Officers And The Business Judgment Rule

Last weekend, I attended a symposium at the UCLA School of Law entitled "Can Delaware Be Dethroned? Evaluating Delaware’s Dominance of Corporate Law".  The event, organized by ever erudite Professor Stephen Bainbridge, featured presentations by leading scholars and practitioners from around the country.  I was therefore surprised when the discussion turned to whether Delaware applies the business judgment rule to officers.  It seemed to me that this may be the wrong question entirely.  A more challenging question is whether Delaware law applies at all.

The Delaware General Corporation Law itself says nothing about the fiduciary duties of officers or the application of the business judgment rule.  I pointed out that officers are agents and as such their responsibilities should be determined by choice of law principles applicable to agents.  Under Section 291 of the Restatement (Second) Conflict of Laws, the rights and duties of a principal and agent toward each other are determined by the local law of the state which, with respect to the particular issue, has the most significant relationship to the parties and the transaction under the principles stated in Section 6 of the Restatement.  Section 6 requires a court, subject to constitutional restrictions, to follow the statutory directive of its own state on choice of law.  California Corporations Code Section 2116 explicitly provides that the law of the jurisdiction of incorporation applies to the duties of directors.  Conspicuously absent is any mention of officers.  If there is no statutory directive, then Section 6 lists the following seven factors as relevant to the choice of law:  (a) the needs of the interstate and international systems,  (b) the relevant policies of the forum, (c) the relevant policies of other interested states and the relative interests of those states in the determination of the particular issue, (d) the protection of justified expectations, (e) the basic policies underlying the particular field of law, (f) certainty, predictability and uniformity of result, and (g) ease in the determination and application of the law to be applied.

California, moreover, has enacted a comprehensive Labor Code that includes numerous provisions defining the obligations of an employee to his or her employer.  For example, Labor Code Section 2854 establishes a statutory standard of care: "One who, for a good consideration, agrees to serve another, shall perform the service, and shall use ordinary care and diligence therein, so long as he is thus employed."  Section 2865 imposes liability on an employee who is guilty of a culpable degree of negligence for the damage thereby caused to the employer.  The California Civil Code also includes numerous provisions governing the agency relationship.  Cal. Civ. Code §§ 2295 - 2400.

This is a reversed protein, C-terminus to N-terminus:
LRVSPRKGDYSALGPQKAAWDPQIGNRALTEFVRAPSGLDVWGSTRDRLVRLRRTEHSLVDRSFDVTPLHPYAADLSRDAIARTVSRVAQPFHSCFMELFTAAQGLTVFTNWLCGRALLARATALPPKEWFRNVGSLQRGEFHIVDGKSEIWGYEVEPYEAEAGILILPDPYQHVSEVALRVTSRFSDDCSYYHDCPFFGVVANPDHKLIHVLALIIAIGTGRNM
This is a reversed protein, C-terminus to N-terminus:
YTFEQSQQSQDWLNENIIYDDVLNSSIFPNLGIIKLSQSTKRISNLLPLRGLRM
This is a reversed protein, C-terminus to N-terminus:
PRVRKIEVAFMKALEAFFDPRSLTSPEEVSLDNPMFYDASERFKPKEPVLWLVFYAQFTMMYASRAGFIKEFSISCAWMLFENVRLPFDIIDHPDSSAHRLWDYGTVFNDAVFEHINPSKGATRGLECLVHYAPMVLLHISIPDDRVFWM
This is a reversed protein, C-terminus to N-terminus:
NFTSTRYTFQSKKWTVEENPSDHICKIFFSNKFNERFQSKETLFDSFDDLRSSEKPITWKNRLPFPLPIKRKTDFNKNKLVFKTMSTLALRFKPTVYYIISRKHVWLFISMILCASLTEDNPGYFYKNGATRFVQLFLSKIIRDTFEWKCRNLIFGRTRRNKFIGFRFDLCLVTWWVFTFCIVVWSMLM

The question of applicable law may be further muddied by the existence of contractual choice of law provisions.  These may be found in employment agreements (which often will define "cause"), plan documents, award agreements, indemnification agreements, among others.  These choice of law provisions may or may not be consistent.  For example, an employment agreement may specify California law while an equity award plan may state that it is governed by Delaware law. In some cases, moreover, it may not be possible to contract out of certain local law provisions.

Given all of this, what is the basis for assuming that Delaware law necessarily defines the fiduciary duties of officers of Delaware corporations?

California delenda est?

I recently received an e-mail inviting me to attend a conference entitled "Carbon Free California".  As an erstwhile student of organic chemistry (essentially the study of carbon compounds), I wondered "are these people serious?".  Carbon inheres in all living things.  It is the very substance of life.  A carbon free California would mean absolutely no living thing (animal or vegetable). In fact, the state would need to be scrubbed free of the remains of everything that once lived here.  I doubt that is what these conferees had in mind.  Perhaps a more felicitous title is in order.